Mental illnesses deserve as much attention as physical illnesses


Caitlin Samargian

Director of guidance Ms. Girardi, and guidance counselors Mr. Shannon, and Mrs. Mattimore all agree that mental illnesses are just as important as physical ones.

Caitlin Samargian, Staff Writer

The definition of mental illness refers to a wide range of mental health conditions — disorders that affect your mood, thinking and behavior (Google dictionary). Examples of mental illness include but are not limited to depression, anxiety disorders, schizophrenia, eating disorders, post traumatic stress disorder (PTSD) and bipolar disorder.

The list of mental illnesses known around the world is nowhere near small. Each and every illness is specific in its own way and there are unique ways to deal with each one.

Illnesses are important, like the flu, but are they more important than a mental illness? Many people are quick to jump to the conclusion that physical illnesses and sicknesses are more important than mental illnesses.

The claim of mental illnesses not affecting you physically is untrue. When dealing with a sickness such as depression for example, your entire life feels as if it is being thrown around.

Many mental disorders give people the same symptoms. Some symptoms and signs of a person possibly struggling with a mental illness are:

  • Feeling sad or down
  • Confused thinking or no ability to focus
  • Fears or worries increase, or extreme feelings of guilt
  • Extreme mood changes
  • Withdrawal from friends and activities
  • Tiredness, low energy or problems sleeping
  • Inability to cope with daily problems
  • Major changes in eating habits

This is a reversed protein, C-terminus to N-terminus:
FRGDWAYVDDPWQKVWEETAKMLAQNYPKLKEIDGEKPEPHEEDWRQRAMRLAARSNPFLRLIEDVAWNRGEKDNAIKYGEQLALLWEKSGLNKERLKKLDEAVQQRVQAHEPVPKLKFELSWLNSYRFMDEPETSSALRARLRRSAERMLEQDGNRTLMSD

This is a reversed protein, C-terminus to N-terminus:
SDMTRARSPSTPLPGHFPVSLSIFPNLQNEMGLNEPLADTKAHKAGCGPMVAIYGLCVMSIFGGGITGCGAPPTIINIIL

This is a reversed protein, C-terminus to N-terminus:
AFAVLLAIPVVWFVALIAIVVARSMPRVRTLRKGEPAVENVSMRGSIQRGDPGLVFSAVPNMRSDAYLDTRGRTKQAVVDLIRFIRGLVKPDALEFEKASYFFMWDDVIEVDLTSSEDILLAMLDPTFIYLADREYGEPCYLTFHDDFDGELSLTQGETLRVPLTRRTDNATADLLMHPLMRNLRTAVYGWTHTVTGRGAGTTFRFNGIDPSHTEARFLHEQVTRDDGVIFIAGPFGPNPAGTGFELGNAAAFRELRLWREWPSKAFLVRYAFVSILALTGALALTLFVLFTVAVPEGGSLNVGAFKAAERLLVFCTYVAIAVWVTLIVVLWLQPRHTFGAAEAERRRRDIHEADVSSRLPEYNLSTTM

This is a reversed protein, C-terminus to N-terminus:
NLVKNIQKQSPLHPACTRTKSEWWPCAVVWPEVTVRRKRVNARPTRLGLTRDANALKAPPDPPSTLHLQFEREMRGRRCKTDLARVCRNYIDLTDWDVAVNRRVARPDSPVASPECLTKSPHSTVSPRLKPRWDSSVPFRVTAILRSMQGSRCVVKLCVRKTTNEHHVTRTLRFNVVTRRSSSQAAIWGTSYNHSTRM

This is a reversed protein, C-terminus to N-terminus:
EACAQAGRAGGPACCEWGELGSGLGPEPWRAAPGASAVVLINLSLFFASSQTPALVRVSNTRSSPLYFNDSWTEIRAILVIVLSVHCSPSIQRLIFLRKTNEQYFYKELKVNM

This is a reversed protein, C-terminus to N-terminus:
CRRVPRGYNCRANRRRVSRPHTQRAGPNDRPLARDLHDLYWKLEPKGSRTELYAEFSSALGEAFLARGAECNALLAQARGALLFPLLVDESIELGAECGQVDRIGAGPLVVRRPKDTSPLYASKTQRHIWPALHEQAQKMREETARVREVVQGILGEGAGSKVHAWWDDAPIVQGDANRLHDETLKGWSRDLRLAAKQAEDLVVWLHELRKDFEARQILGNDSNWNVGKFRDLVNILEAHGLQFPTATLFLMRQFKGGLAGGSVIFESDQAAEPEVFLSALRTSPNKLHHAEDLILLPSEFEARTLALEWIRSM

• Excessive anger
  • Suicidal thinking

These symptoms are just some of the most commonly seen symptoms of a possible mental illness.

People also claim that no studies have been conducted that show or provide any proof of a mental illness affecting you physically, which is yet another untrue statement.

Children and adolescents should receive brain scans as a routine part of medical care.

Brain scanning research is important in the process of showing parents and school officials that children with a mental sickness, but not a physical one, are still being strongly impacted in their decision making and in a large physical way

“Additionally, brain scanning is very acceptable to patients as most people consider it a routine diagnostic test,” said Dr. Sophia Frangou of the Icahn School of Medicine at Mount Sinai in a news release.

These new brain scans are able to compare and contrast people who don’t have a mental illness to someone who does.

So far the brain scans have shown a large difference in the way the brain functions with mental illness compared to a brain without a mental illness.

Many people assume that if the child is hyperactive, the brain must also be overactive and processing too much. However this is not the case. A brain scan from the research of Dr. Zametkin shows that the glucose metabolism in a person’s brain with ADHD is much slower when asked to solve a problem than of someone without it.

Looking at what is happening inside the brain of someone struggling with a mental illness could help scientists and researchers better understand and handle somebody with a mental illness.

Knowing what is really going on inside of somebody’s brain through a brain scan is a very real way to show how physical mental disorders really are.

Overall, mental illnesses are serious and should be regarded as such. As we continue to learn more, one can only hope that people, especially young people, can get access to the right treatment.